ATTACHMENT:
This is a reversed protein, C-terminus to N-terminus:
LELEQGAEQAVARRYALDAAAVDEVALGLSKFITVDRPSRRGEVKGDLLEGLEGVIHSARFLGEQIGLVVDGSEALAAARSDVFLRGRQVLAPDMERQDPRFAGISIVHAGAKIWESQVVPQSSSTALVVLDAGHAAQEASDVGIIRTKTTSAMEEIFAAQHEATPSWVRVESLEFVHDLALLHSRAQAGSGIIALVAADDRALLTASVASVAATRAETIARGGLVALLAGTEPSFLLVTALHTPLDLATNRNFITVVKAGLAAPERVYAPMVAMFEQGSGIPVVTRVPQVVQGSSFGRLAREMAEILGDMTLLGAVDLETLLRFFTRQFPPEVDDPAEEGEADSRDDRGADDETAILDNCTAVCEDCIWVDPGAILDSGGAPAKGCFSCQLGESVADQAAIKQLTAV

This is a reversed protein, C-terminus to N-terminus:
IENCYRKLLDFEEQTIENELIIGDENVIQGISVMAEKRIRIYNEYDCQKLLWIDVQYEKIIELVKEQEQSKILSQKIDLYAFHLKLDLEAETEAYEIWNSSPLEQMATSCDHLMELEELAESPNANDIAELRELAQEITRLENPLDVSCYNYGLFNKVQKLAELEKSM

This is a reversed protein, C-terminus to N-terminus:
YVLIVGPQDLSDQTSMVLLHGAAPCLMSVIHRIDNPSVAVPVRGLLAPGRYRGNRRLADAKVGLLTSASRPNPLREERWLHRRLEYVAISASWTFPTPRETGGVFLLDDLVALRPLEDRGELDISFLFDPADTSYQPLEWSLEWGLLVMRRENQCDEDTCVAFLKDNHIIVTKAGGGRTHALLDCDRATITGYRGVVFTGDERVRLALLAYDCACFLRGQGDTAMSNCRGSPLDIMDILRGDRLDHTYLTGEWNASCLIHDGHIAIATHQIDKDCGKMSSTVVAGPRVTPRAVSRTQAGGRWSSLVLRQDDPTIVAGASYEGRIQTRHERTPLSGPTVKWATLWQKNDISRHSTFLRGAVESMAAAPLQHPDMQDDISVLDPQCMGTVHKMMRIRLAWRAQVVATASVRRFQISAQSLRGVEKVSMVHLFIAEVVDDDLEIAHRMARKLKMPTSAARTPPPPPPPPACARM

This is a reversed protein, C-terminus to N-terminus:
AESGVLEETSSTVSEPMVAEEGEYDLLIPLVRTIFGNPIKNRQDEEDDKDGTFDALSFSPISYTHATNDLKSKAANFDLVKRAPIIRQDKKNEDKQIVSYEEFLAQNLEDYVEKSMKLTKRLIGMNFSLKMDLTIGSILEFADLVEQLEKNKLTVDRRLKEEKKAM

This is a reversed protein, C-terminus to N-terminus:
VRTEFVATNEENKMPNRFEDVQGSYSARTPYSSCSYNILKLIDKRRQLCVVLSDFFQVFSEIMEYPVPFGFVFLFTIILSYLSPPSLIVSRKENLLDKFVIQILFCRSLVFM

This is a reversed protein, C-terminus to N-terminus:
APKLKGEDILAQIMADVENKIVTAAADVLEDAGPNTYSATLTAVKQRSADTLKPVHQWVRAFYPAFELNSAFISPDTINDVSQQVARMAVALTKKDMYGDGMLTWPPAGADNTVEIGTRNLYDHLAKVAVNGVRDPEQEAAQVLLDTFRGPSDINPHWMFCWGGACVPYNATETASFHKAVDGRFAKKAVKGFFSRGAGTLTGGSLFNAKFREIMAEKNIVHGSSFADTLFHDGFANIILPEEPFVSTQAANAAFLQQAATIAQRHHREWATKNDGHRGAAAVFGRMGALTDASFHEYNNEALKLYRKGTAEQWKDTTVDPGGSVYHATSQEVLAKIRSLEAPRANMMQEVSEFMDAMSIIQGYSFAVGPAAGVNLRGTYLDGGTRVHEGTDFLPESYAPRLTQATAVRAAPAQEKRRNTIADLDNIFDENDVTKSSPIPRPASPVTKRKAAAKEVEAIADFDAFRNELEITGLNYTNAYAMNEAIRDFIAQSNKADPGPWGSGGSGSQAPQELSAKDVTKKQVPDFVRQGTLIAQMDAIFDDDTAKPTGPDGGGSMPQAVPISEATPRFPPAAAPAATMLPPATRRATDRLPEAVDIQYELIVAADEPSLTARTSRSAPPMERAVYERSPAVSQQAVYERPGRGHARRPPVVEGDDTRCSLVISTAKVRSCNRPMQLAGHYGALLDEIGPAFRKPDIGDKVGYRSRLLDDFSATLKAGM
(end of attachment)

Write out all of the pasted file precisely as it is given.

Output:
This is a reversed protein, C-terminus to N-terminus:
LELEQGAEQAVARRYALDAAAVDEVALGLSKFITVDRPSRRGEVKGDLLEGLEGVIHSARFLGEQIGLVVDGSEALAAARSDVFLRGRQVLAPDMERQDPRFAGISIVHAGAKIWESQVVPQSSSTALVVLDAGHAAQEASDVGIIRTKTTSAMEEIFAAQHEATPSWVRVESLEFVHDLALLHSRAQAGSGIIALVAADDRALLTASVASVAATRAETIARGGLVALLAGTEPSFLLVTALHTPLDLATNRNFITVVKAGLAAPERVYAPMVAMFEQGSGIPVVTRVPQVVQGSSFGRLAREMAEILGDMTLLGAVDLETLLRFFTRQFPPEVDDPAEEGEADSRDDRGADDETAILDNCTAVCEDCIWVDPGAILDSGGAPAKGCFSCQLGESVADQAAIKQLTAV

This is a reversed protein, C-terminus to N-terminus:
IENCYRKLLDFEEQTIENELIIGDENVIQGISVMAEKRIRIYNEYDCQKLLWIDVQYEKIIELVKEQEQSKILSQKIDLYAFHLKLDLEAETEAYEIWNSSPLEQMATSCDHLMELEELAESPNANDIAELRELAQEITRLENPLDVSCYNYGLFNKVQKLAELEKSM

This is a reversed protein, C-terminus to N-terminus:
YVLIVGPQDLSDQTSMVLLHGAAPCLMSVIHRIDNPSVAVPVRGLLAPGRYRGNRRLADAKVGLLTSASRPNPLREERWLHRRLEYVAISASWTFPTPRETGGVFLLDDLVALRPLEDRGELDISFLFDPADTSYQPLEWSLEWGLLVMRRENQCDEDTCVAFLKDNHIIVTKAGGGRTHALLDCDRATITGYRGVVFTGDERVRLALLAYDCACFLRGQGDTAMSNCRGSPLDIMDILRGDRLDHTYLTGEWNASCLIHDGHIAIATHQIDKDCGKMSSTVVAGPRVTPRAVSRTQAGGRWSSLVLRQDDPTIVAGASYEGRIQTRHERTPLSGPTVKWATLWQKNDISRHSTFLRGAVESMAAAPLQHPDMQDDISVLDPQCMGTVHKMMRIRLAWRAQVVATASVRRFQISAQSLRGVEKVSMVHLFIAEVVDDDLEIAHRMARKLKMPTSAARTPPPPPPPPACARM

This is a reversed protein, C-terminus to N-terminus:
AESGVLEETSSTVSEPMVAEEGEYDLLIPLVRTIFGNPIKNRQDEEDDKDGTFDALSFSPISYTHATNDLKSKAANFDLVKRAPIIRQDKKNEDKQIVSYEEFLAQNLEDYVEKSMKLTKRLIGMNFSLKMDLTIGSILEFADLVEQLEKNKLTVDRRLKEEKKAM

This is a reversed protein, C-terminus to N-terminus:
VRTEFVATNEENKMPNRFEDVQGSYSARTPYSSCSYNILKLIDKRRQLCVVLSDFFQVFSEIMEYPVPFGFVFLFTIILSYLSPPSLIVSRKENLLDKFVIQILFCRSLVFM

This is a reversed protein, C-terminus to N-terminus:
APKLKGEDILAQIMADVENKIVTAAADVLEDAGPNTYSATLTAVKQRSADTLKPVHQWVRAFYPAFELNSAFISPDTINDVSQQVARMAVALTKKDMYGDGMLTWPPAGADNTVEIGTRNLYDHLAKVAVNGVRDPEQEAAQVLLDTFRGPSDINPHWMFCWGGACVPYNATETASFHKAVDGRFAKKAVKGFFSRGAGTLTGGSLFNAKFREIMAEKNIVHGSSFADTLFHDGFANIILPEEPFVSTQAANAAFLQQAATIAQRHHREWATKNDGHRGAAAVFGRMGALTDASFHEYNNEALKLYRKGTAEQWKDTTVDPGGSVYHATSQEVLAKIRSLEAPRANMMQEVSEFMDAMSIIQGYSFAVGPAAGVNLRGTYLDGGTRVHEGTDFLPESYAPRLTQATAVRAAPAQEKRRNTIADLDNIFDENDVTKSSPIPRPASPVTKRKAAAKEVEAIADFDAFRNELEITGLNYTNAYAMNEAIRDFIAQSNKADPGPWGSGGSGSQAPQELSAKDVTKKQVPDFVRQGTLIAQMDAIFDDDTAKPTGPDGGGSMPQAVPISEATPRFPPAAAPAATMLPPATRRATDRLPEAVDIQYELIVAADEPSLTARTSRSAPPMERAVYERSPAVSQQAVYERPGRGHARRPPVVEGDDTRCSLVISTAKVRSCNRPMQLAGHYGALLDEIGPAFRKPDIGDKVGYRSRLLDDFSATLKAGM